in the Nation’s history does not prohibit statutes defining marriage as a union between a man and woman from constitutional attack. Instead, it precludes the right to marry someone of the

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same-sex from being a fundamental 315 B.R. at 140

right.22”23”

See In re Kandu,

(holding that because same-sex marriage is not

deeply rooted in the history and tradition of our Nation, it is not a fundamental right); Conaway, 932 A.2d at 619-28 (rejecting

Defendant Abercrombie’s asserted Loving analogy and holding that there is no fundamental right to marry someone of the same-sex under the Maryland Constitution because it is not deeply rooted in history and tradition); Lewis, 908 A.2d at 211 (rejecting

Defendant Abercrombie’s asserted Loving analogy and concluding that “[w]e cannot find that a right to same-sex marriage is so deeply rooted in the traditions, history, and conscience of the people of this State that it ranks as a fundamental right”) Defendant Abercrombie also relies on the Supreme Court’s statement in Lawrence that “[h]istory and tradition are the starting point but not in all cases the ending point of the substantive due process inquiry.” Abercrombie’s Reply at 6-7

221Defendant Abercrombie and Plaintiffs’ further analogies to Loving are unpersuasive in this case. Loving involved an invidious discrimination on the basis of race, a suspect classification. See Loving, 388 U.S. at 8—9. 23”The Court recognizes that although the lack of history and tradition can prevent an asserted right from being fundamental, “[t]radition alone never can provide sufficient cause to discriminate against a protected class, for ‘[neither] the length of time a majority [of the populace] has held its convictions [nor] the passions with which it defends them can withdraw legislation from [the] [c]ourt’s scrutiny.” Kerrigan, 957 A.2d at 479 (alterations in original) (citing Bowers v. Hardwick, 478 U.S. 186, 210 (1986) (Blackmun, J., dissenting)). 66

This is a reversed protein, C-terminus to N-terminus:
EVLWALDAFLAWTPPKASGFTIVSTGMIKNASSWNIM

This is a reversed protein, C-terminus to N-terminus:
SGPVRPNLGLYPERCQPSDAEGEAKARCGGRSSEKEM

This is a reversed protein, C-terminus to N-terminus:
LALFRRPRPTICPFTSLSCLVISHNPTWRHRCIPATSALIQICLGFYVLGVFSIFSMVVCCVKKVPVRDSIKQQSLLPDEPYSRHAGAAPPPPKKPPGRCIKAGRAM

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(citing Lawrence, 539 U.s. at 572)

.

Defendant Abercrombie then

states that “by overruling Bowers, Lawrence made the recognition of a fundamental right to same sex marriage plausible.” 7. Id. at

Significantly, however, as Justice Scalia points out in

dissent, although there was discussion of fundamental propositions and fundamental decisions, “nowhere does the Court’s opinion declare that homosexual sodomy is a ‘fundamental right’ under the Due Process Clause; nor does it subject the Texas law to the standard of review that would be appropriate (strict scrutiny) if homosexual sodomy were a ‘fundamental right.’” (Scalia, J., dissenting)